Sacichawasihc Relationship Agreement

Signing ceremony of the « Sacichawasihc » relationship agreement. This agreement recently won first place at the Saskatchewan Municipal Awards, which recognize innovative communities. « It`s not the First Nations that make First Nations better, or Battleford or North Battleford that make their cities better, it`s all of us working together, » he said, adding that the agreement brings a renewed sense of hope and will truly benefit those who need help. Mayor Ryan Bater, the deal is one of the city`s top priorities and the key vessel to ensure neighbors work together to address similar challenges. Bater hopes the award will give the groups the wind in their sails and attract the attention of federal and state politicians for support in developing framework conditions. « The agreement is one of our highest priorities, if not our highest priority, » Bater said. Sweetgrass First Nation Chief Laurence Paskemin hopes the agreement will allow signatories to pool resources and address negative and positive issues in their communities, such as employment and economic opportunities. The towns of North Battleford and Battleford, as well as some surrounding First Nations, came together to form a large community at their Sacichawasihc Relationship Agreement signing ceremony. According to a Saskatchewan Municipal Awards press release, the winning practice was to « develop an agreement that gives municipal and Indigenous governments the opportunity to work together in a spirit of reconciliation and cooperation through the establishment of relationships between governments. » This agreement, signed by Battleford, North Battleford, Sweetgrass First Nation, Saulteaux First Nation, Little Pine First Nation and Lucky Man First Nation, aims to address everything from respect for crime to health care and everything in between. Kenny Moccasin called the deal unique in Saskatchewan, but said he shouldn`t have needed a deal to get everyone to work together, and said it should have started years and years ago.

Nevertheless, the Chief of the Saulteaux First Nation is eager to see how the group can spur economic development and work together for the betterment of all. During his speech, Mayor Ames Leslie highlighted the Historic Past of the City of Battleford, saying no one is proud of it when it comes to Indigenous relations and the treatment of Indigenous peoples. A regional Community framework has been developed to ensure continuity and sustainability of relations in the future. Come celebrate with us. When: Friday, June 21, 2019 « After signing the agreement, we knew that once we had our local partners gathered in the framework, we wanted to attract the attention of the highest levels of government. I hope that this award will achieve that. On February 15, 2019, the group agreed that it was time to promote the idea of a jointly developed regional community framework that would serve to ensure the continuity and sustainability of relationships. The agreement does not state that it can be interpreted as removing the treaty or the rights of participating First Nations or limiting the responsibilities and laws of local governments.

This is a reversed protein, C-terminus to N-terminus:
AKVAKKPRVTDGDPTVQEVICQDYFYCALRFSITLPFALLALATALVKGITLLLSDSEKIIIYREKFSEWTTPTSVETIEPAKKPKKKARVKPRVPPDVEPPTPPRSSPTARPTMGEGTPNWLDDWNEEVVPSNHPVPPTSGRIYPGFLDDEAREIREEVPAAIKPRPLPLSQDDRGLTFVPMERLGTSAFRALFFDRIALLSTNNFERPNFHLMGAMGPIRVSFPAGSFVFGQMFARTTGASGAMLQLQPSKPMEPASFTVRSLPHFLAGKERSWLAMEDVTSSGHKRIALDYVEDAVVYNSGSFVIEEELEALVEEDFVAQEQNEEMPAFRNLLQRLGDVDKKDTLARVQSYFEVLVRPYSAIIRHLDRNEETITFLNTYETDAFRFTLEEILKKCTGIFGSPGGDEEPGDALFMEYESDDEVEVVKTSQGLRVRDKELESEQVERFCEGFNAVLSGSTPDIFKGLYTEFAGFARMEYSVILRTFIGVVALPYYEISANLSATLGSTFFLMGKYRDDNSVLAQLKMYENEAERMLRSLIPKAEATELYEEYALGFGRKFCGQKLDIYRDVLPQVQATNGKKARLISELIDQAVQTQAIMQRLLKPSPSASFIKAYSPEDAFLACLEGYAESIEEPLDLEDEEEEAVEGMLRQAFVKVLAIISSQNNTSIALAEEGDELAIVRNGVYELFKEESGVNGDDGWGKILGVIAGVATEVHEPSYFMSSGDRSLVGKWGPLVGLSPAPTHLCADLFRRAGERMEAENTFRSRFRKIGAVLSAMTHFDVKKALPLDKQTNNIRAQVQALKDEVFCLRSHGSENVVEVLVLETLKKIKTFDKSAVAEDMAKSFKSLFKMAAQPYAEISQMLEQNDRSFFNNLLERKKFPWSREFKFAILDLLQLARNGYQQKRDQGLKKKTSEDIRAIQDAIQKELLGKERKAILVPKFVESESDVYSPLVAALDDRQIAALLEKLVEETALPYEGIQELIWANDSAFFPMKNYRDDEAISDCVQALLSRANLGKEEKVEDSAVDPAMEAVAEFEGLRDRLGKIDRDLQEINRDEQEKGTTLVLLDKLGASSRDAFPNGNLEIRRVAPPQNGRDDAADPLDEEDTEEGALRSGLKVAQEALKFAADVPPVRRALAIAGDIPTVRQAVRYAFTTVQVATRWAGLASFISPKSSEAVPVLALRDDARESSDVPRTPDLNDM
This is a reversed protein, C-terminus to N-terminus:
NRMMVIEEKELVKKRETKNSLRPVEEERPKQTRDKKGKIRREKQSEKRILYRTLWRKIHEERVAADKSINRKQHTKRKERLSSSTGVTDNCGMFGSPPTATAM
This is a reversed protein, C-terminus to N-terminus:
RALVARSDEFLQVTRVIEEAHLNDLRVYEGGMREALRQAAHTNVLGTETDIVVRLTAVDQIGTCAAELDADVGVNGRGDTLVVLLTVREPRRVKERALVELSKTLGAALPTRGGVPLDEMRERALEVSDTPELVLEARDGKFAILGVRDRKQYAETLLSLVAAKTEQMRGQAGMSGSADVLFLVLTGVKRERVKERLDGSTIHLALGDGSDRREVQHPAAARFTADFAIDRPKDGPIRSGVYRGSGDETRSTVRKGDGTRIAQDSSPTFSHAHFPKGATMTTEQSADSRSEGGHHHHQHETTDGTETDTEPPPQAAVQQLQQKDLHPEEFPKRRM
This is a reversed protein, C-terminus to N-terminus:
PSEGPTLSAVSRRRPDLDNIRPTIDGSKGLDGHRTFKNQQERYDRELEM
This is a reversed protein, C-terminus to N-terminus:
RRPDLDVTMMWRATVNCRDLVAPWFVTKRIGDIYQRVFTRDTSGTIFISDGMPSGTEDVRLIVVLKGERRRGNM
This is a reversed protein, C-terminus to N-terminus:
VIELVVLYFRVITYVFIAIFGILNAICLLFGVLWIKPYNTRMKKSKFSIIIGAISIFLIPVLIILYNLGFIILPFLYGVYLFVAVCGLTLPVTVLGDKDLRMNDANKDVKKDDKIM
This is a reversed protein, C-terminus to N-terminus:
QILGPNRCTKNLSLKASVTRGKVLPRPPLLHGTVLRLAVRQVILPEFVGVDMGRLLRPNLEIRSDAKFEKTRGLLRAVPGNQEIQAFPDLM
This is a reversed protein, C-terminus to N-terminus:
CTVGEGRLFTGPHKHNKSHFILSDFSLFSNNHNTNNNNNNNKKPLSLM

The framework calls on governments to form a working committee to work together to build intergovernmental relations, cultural and historical prosperity and engagement, collaborative land use planning, social improvement, environmental responsibility and shared advocacy, among other things. The Chief of Little Pine First Nation spoke at the first meeting of the group, which signed in June, which was announced as « a step forward in reconciliation. » The agreement commits the City of North Battleford, the City of Battleford, Moosomin, Sweetgrass, Saulteaux and Little Pine First Nation and the Lucky Man Cree Nation to work together for the socio-economic benefits and vibrancy of the region. The agreement, signed earlier this year between North Battleford, Battleford and five First Nations, earned them all a first place at the Saskatchewan Municipal Award. « Our ancestors agreed to divide the earth and work with everyone, and it is a similar agreement that we are signing again today, » he said. In June 2018, several leaders from the region came together and decided it was time to find better ways to work together. In the months that followed, the leaders of the surrounding communities and the two mayors of Battleford continued to meet. « This is no longer an urban initiative. It`s a regional initiative, and we`re here together, » Bater said. Second place was given to support for emergency medical services (City of Radville and MR. of Laurier, The Gap, Lake Alma, Souris Valley, Surprise Valley and Lomond). Third place went to the drain pollution prevention program « Beware of the Beast of Fat » (City of Lloydminster). The Regional Cooperation Award was given to regional asset management and group learning (villages of Broderick, Conquest, Elbow, Glenside, Kenaston, Loreburn, Strongfield and Beechy, resort village of Mistusinne, towns of Central Butte, Dundurn, Hanley and Craik, and MR of Loreburn and Fertile Valley).